Just what were the Cabinet doing at their lunchtime meeting today? In theory they've been discussing whether to renew or replace our nuclear deterrent. I say "in theory" since it's hard to see what the point of the discussion was.
The White Paper outlining the government's proposals is being published two-and-a-half hours after the Cabinet meeting ended. An hour-and-a-half before that, journalists had been invited to read the document at a Ministry of Defence "lock-in" (so-called because you can read the document but not leave the building or use your phone or laptops until after it's published).
Is it just possible that the document had been printed before the Cabinet met? When I asked the Prime Minister's Official Spokesman, he insisted that he would not comment on "process".
This "process" matters, since ministers have made much of taking this vital and costly decision in an open, transparent and democratic way - they point out that the Cabinet have discussed the issue, there is a White Paper and there will be a vote in the Commons.
"So what?" you may ask. If you'd been around the last time a Labour government "updated" our deterrent you might think differently. Harold Wilson's government extended the life of Polaris with the Chevaline programme. Not only did he not have a vote, not only did he not even tell Parliament or the public, he didn't even tell the Cabinet. A handful of ministers took the decision which many members of the Cabinet and most MPs only learnt of when, years later, a Tory Government front bench spokesman revealed it.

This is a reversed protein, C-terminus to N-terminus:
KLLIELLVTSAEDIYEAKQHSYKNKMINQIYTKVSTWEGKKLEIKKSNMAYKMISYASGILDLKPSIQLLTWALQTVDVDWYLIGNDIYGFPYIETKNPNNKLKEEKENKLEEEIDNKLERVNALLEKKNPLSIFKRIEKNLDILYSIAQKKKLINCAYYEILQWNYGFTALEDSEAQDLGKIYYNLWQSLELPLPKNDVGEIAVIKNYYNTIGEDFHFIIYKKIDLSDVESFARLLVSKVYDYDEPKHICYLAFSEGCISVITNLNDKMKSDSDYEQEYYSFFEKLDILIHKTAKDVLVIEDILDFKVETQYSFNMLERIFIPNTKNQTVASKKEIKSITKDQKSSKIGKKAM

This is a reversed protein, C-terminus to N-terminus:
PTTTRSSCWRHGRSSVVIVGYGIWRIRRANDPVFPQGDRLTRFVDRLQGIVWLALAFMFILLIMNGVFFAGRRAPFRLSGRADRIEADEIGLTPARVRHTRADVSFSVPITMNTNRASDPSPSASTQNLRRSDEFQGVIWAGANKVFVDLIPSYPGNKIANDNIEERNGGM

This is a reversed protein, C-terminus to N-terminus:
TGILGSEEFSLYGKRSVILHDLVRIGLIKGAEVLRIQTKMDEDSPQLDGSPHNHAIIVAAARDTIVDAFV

Before today, Tony Blair's Cabinet did have discussion on what Number 10 calls "the context" of today's decision and Cabinet ministers have all had the opportunity to meet with the foreign and defence secretaries to discuss the likely contents of the White Paper.
There has been, however, no Cabinet debate about the government's detailed proposals. Why? Number 10 won't say. It's worth noting that the last time a decision was handled in this way was the assessment on whether to scrap the pound and join the Euro. The theory then was that it was easier to handle people's worries in individual meetings rather than around the Cabinet table.